Vail Daily column: Utilize terminal system
Ryan Summerlin November 15, 2013
Editor’s note: The following is an excerpt from the Vail Homeowners Association monthly report. We publish weekly excerpts from the association, which keeps a close eye on economic and political trends in and outside of the town. The newsletter electronic version with links to supporting documents is available at www.vailhomeowners.com.
The community and property owners invested, as their part of the Vail Renaissance redevelopment, many millions of dollars to create an enhanced shopping and living environment on Bridge Street and Gore Creek Drive in the heart of Vail Village. Along with heating the streets and the installation of decorative brick paving and streetscape art work, millions of dollars were invested in enclosed truck terminals to relocate the staging of delivery truck traffic off of the street. Several enclosed loading terminal docks were built into redevelopment projects throughout the area. The final remaining element to the terminal system was recently completed by the owners of the Sebastian Hotel, which opened access to the entire Vail Village Inn block.
The value of the terminal system can be seen firsthand in comparing and contrasting the truck-free new East Meadow Drive commercial area with the ongoing truck congestion on the Bridge Street and Gore Creek Drive business district. The truck-free areas have proven far more popular for special events like street concerts and the Farmer’s Market. It is these types of special events that have proven to be most effective in putting feet-on-the-streets resulting in filling hotel rooms, restaurant seats and ringing cash registers in retail shops.
In 2007, the town of Vail decided to retain, with minor adjustments, the pre-Renaissance redevelopment truck access policy citing as its rationale that the loading and delivery system was yet to be completed. The town’s decision was influenced by the stressful economic conditions caused by the Great Recession. These stresses are no longer a threat as attested to by the record-setting increases in the town’s sales tax receipts. The town committed to changing the policy once the Renaissance element of the terminal system was completed. It is now complete.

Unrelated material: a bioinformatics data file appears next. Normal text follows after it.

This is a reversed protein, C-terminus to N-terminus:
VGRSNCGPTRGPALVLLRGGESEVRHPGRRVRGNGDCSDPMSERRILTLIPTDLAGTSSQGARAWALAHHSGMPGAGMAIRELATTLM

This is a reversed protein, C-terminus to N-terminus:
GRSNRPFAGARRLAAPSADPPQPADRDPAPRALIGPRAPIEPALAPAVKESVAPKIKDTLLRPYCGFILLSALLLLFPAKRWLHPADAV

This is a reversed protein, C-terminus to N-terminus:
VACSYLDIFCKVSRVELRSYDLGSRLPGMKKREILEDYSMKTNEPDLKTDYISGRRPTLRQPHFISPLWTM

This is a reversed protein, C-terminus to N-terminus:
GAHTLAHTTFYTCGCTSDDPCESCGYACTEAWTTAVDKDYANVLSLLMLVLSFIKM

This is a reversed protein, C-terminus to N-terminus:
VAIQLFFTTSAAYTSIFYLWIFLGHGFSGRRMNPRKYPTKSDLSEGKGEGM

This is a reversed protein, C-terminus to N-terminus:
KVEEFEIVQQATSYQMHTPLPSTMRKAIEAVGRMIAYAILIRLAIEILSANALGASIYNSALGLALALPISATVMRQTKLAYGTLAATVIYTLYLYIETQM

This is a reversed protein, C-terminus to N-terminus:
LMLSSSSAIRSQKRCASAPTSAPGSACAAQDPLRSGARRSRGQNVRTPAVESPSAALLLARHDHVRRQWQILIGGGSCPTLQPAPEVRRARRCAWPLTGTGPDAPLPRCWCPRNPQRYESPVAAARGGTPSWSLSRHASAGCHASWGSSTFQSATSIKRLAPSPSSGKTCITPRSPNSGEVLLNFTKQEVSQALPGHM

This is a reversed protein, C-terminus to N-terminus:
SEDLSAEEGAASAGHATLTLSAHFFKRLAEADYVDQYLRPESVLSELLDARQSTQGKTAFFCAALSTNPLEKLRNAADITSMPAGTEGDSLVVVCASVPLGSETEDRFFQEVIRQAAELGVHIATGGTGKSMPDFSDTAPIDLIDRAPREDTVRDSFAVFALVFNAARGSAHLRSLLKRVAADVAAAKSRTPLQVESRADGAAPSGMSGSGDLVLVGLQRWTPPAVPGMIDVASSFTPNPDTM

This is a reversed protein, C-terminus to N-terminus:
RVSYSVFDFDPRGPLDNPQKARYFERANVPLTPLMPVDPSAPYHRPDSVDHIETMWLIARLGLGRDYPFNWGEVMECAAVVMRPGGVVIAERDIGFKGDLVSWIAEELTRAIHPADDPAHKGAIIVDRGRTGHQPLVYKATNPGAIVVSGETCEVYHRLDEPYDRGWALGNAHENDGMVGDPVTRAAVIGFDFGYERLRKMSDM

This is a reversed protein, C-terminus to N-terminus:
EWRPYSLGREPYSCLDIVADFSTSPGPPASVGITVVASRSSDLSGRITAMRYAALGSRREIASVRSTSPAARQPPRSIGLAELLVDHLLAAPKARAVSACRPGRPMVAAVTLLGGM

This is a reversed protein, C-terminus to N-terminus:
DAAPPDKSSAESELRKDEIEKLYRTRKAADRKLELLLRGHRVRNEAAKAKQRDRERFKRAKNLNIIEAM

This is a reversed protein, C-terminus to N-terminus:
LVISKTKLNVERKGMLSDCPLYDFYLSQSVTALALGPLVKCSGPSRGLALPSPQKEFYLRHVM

There are now additional environmental sustainability factors which are influencing the use of the public streets. The urban runoff from Vail Village and Lionshead is one of the highest sources of contamination that is causing the pollution of Gore Creek. The heating of the streets has eliminated much of the pollution caused by the sanding of roadways. One of the biggest contributors to waterway contamination is chemicals from paved surfaces. Treatment of chemical pollution is much more complicated and expensive to achieve. Relocating delivery vehicles to terminals could result in concentrating collection and treatment of vehicle-related pollutants.
The expectation by consumers for businesses to conduct their activities according to environmentally sustainable principles has begun to influence local business practices. Recycling of waste products is one of those expectations. Some of the delivery terminals can be modified to function as recycling collection and processing sites. The onsite shredding of plastics and cardboard including the crushing of glass could reduce the volume and improve the efficiency of the recycling process. A high-volume trash compactor already exists at the largest delivery terminal.
Members of the Homeowners Association are requesting that the town of Vail take the necessary steps to fulfill their commitment to incentivize businesses to use the now completed terminal system. This may require public investment in a small fleet of electric delivery vans to replace manual hand carts, so that delivery drivers can make front door deliveries to businesses. Instituting a truck access fee to enter Vail Village could be one of the methods to hasten the relocation process and to fund the electric cart and recycling operation.
It is the desire of the Homeowners Association to work with business interests to identify a procedure that will increase the utilization of the terminal system. It is urged that business interests lead the way toward pragmatic solutions based upon a recognition that environmental sustainability goes hand in hand with their own and the broader community’s economic sustainability.
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